My clients wanted a natural, yet carefully designed landscape and enclosed garden. Most of the landscape was either within the fenced garden or along the bluff top hidden from public view. The small cypresses on the bluff were pruned to afford better views of the coastline. Screen plantings of shrubs and young cypresses in front of the house were planted to serve two functions: screen out a neighbor’s house and screen the client’s fenced guest parking area and utility enclosure from the street. Based on clues from the previous garden, the side garden was designed to be a quiet, flower-filled garden with a bench situated out of the wind. Low-growing, colorful perennials would highlight the two sitting areas on the ocean side. Elsewhere, a meadow of suitable native grasses would reflect the native grassland but with a more controlled selection of plants.
One significant limitation was the shallow soil over the compacted gravel around the house, where no trees or large shrubs could be planted. Three-foot-square wooden planting boxes were constructed without bottoms to accommodate two vine maples (Acer circinatum) in sheltered spots against the house. More vine maples, flowering currants (Ribes sanguineum) and tall cultivars of ceanothus were incorporated into the side garden.
A filigree screen of flowering currants lining the walkway under the arbor added depth to the entryway and defined the walk. A dense planting of shade-tolerant herbaceous plants lined the other side of the walk at the base of the house.
To reflect the informality of the setting and harmonize with the colors of the house, gray flagstone paved the walkways, sitting areas, and deck aprons; brown crushed rock was used for the casual paths.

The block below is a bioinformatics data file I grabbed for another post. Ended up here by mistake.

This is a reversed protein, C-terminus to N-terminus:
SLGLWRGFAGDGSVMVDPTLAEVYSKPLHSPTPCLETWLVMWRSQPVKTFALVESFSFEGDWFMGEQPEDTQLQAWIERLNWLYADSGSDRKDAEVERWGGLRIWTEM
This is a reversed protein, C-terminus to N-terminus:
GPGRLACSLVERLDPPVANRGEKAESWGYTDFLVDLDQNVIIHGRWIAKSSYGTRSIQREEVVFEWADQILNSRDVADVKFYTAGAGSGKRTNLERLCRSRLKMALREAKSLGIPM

In a fortuitous stroke of luck, landscape contractor Scott Graf, of Floriferous Landscapes in Sea Ranch, was hired in 2005 to both install and maintain the landscape. Scott’s intimate knowledge of the coastal conditions and his skill in planting and irrigation have proven invaluable we refined the garden over the years.
The Reality of Ceaseless Wind
After almost four years and a number of refinements, the garden has begun to stabilize. Plants that failed were replaced; in some cases the replacements, though carefully considered, performed poorly and have also been replaced. The coastal winds, for much of the summer, lash the site with incredible force and in unexpected patterns. The house, garage, and fences altered the winds so that they battered areas thought to be sheltered. The considerable pruning of dead wood from the decrepit cypress shelterbelt resulted in an unintentional opening of gaps for the wind to surge through—even though the trees are on the leeward side of the property. In the side garden, the building and fences forced the wind into tunnels or vortexes, severely burning even such tough coastal plants as silk tassel (Garrya elliptica) and wax myrtle (Myrica californica), and decimating the taller ceanothus (‘Ray Hartmann’ and ‘Snow Flurry’), vine maples, and flowering currants.
In front of the house, simple grassy mounds of Molate fescue (Festuca rubra ‘Molate Blue’), reinforced with silk tassel, toyon (Heteromeles arbutifolia), and ceanothus (on the left) and cypress (on the right), blend the new landscape into the adjacent meadows and screen the parking area, garage, and neighbors’ house. All of the shrubs have experienced tip burn but have gradually filled in to create a windsheared “critical mass” that has accomplished the intended screening. Several cypresses had to be replaced, but the new ones have now become established in front of the garage.